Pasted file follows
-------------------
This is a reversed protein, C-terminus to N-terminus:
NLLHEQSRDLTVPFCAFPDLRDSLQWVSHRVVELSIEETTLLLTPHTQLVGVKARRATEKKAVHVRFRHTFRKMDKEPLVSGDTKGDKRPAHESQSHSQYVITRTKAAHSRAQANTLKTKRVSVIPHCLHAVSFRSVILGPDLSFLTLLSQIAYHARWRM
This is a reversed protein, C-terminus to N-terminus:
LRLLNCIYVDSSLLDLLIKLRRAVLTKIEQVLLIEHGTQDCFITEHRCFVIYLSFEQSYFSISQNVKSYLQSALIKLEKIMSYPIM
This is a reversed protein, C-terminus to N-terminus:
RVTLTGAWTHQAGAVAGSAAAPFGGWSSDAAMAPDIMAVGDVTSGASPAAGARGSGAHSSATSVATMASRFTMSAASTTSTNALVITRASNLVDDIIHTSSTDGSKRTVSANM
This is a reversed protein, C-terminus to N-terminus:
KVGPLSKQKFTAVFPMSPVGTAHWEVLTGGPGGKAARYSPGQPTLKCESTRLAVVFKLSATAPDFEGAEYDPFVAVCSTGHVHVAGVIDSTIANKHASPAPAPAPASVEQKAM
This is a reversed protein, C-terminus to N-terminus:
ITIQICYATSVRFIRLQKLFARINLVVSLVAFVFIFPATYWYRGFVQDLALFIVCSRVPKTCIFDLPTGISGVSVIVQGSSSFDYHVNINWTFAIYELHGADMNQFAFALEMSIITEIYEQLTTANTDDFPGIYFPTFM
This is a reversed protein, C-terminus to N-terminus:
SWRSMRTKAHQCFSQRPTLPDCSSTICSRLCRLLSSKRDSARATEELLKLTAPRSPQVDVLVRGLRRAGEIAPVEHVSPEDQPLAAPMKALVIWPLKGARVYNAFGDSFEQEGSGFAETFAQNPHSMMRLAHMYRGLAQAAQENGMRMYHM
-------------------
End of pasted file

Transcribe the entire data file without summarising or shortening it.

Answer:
This is a reversed protein, C-terminus to N-terminus:
NLLHEQSRDLTVPFCAFPDLRDSLQWVSHRVVELSIEETTLLLTPHTQLVGVKARRATEKKAVHVRFRHTFRKMDKEPLVSGDTKGDKRPAHESQSHSQYVITRTKAAHSRAQANTLKTKRVSVIPHCLHAVSFRSVILGPDLSFLTLLSQIAYHARWRM
This is a reversed protein, C-terminus to N-terminus:
LRLLNCIYVDSSLLDLLIKLRRAVLTKIEQVLLIEHGTQDCFITEHRCFVIYLSFEQSYFSISQNVKSYLQSALIKLEKIMSYPIM
This is a reversed protein, C-terminus to N-terminus:
RVTLTGAWTHQAGAVAGSAAAPFGGWSSDAAMAPDIMAVGDVTSGASPAAGARGSGAHSSATSVATMASRFTMSAASTTSTNALVITRASNLVDDIIHTSSTDGSKRTVSANM
This is a reversed protein, C-terminus to N-terminus:
KVGPLSKQKFTAVFPMSPVGTAHWEVLTGGPGGKAARYSPGQPTLKCESTRLAVVFKLSATAPDFEGAEYDPFVAVCSTGHVHVAGVIDSTIANKHASPAPAPAPASVEQKAM
This is a reversed protein, C-terminus to N-terminus:
ITIQICYATSVRFIRLQKLFARINLVVSLVAFVFIFPATYWYRGFVQDLALFIVCSRVPKTCIFDLPTGISGVSVIVQGSSSFDYHVNINWTFAIYELHGADMNQFAFALEMSIITEIYEQLTTANTDDFPGIYFPTFM
This is a reversed protein, C-terminus to N-terminus:
SWRSMRTKAHQCFSQRPTLPDCSSTICSRLCRLLSSKRDSARATEELLKLTAPRSPQVDVLVRGLRRAGEIAPVEHVSPEDQPLAAPMKALVIWPLKGARVYNAFGDSFEQEGSGFAETFAQNPHSMMRLAHMYRGLAQAAQENGMRMYHM